INUIT SNOW GOGGLES
Photos: Facebook community “Preservation of Indigenous art and culture” @Anthea Boden
These Inuit snow goggles against snow blindness are dated from 100BC. Snow blindness or photokeratitis, a type of temporary eye damage caused by snow reflecting UV light. The Inuit, Yupik, and other Arctic peoples carved snow goggles from materials such as driftwood or caribou antlers to help prevent snow blindness. Curved to fit the user’s face with a large groove cut in the back to allow for the nose, the goggles allowed in a small amount of light through a long thin slit cut along their length. The goggles were held to the head by a cord made of caribou sinew.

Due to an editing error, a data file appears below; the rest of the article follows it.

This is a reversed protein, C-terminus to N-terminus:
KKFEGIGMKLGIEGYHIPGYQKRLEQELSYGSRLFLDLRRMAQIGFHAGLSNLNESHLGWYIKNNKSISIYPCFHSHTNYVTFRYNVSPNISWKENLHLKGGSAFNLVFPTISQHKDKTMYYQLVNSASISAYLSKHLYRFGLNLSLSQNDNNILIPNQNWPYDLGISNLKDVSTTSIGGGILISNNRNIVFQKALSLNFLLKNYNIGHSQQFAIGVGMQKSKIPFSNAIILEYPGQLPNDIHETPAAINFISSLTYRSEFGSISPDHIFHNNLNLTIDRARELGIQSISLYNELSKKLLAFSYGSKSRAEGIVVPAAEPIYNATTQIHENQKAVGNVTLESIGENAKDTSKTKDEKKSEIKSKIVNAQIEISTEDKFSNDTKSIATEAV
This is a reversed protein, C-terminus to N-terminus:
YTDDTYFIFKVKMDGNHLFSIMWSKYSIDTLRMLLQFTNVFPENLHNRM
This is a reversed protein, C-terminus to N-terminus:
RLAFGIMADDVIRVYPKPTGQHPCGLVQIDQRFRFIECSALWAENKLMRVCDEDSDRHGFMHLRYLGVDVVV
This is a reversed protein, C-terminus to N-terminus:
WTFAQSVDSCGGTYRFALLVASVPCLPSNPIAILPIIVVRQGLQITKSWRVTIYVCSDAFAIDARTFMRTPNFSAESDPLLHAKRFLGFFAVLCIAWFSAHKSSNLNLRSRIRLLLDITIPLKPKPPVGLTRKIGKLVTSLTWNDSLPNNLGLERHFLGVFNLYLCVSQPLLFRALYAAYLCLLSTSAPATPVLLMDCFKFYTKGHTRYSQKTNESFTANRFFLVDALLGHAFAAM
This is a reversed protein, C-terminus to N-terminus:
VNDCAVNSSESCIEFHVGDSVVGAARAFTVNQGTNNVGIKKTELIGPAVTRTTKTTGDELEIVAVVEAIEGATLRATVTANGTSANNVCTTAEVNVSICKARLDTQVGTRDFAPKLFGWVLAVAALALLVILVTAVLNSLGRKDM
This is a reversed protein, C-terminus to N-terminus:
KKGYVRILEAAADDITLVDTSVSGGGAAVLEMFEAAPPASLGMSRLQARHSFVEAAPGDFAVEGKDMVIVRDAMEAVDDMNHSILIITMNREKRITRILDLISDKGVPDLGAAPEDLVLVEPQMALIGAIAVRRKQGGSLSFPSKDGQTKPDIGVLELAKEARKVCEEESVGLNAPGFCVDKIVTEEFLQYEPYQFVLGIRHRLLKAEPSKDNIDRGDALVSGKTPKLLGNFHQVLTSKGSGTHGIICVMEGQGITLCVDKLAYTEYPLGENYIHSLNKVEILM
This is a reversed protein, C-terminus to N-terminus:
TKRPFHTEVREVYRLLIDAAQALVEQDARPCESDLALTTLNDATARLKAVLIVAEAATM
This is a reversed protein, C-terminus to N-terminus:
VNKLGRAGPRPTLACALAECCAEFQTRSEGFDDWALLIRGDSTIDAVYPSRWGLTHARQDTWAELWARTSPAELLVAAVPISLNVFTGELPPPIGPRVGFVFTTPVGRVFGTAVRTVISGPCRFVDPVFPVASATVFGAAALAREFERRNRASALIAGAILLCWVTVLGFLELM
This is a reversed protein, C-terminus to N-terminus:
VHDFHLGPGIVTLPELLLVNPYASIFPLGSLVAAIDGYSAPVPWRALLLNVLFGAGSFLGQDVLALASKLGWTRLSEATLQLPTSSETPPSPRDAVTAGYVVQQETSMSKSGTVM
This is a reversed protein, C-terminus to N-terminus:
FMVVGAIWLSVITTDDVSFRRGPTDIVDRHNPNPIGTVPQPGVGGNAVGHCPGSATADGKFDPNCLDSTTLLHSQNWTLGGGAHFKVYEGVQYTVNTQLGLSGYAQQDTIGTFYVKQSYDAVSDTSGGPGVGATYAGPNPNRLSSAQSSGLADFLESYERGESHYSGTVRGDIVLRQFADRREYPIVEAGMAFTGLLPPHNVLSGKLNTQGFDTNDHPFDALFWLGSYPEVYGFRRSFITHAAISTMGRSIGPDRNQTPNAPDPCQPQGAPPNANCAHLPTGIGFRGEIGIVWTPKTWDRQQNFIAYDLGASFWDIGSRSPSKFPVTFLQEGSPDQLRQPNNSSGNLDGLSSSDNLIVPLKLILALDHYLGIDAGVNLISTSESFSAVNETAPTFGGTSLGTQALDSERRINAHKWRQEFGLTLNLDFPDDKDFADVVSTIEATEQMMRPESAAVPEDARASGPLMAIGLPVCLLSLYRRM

1. Mogens Norn (1996). Eskimo Snow Goggles in Danish and Greenlandic Museums, Their Protective and Optical Properties. Museum Tusculanum Press. pp. 3–. ISBN 978-87-635-1233-6.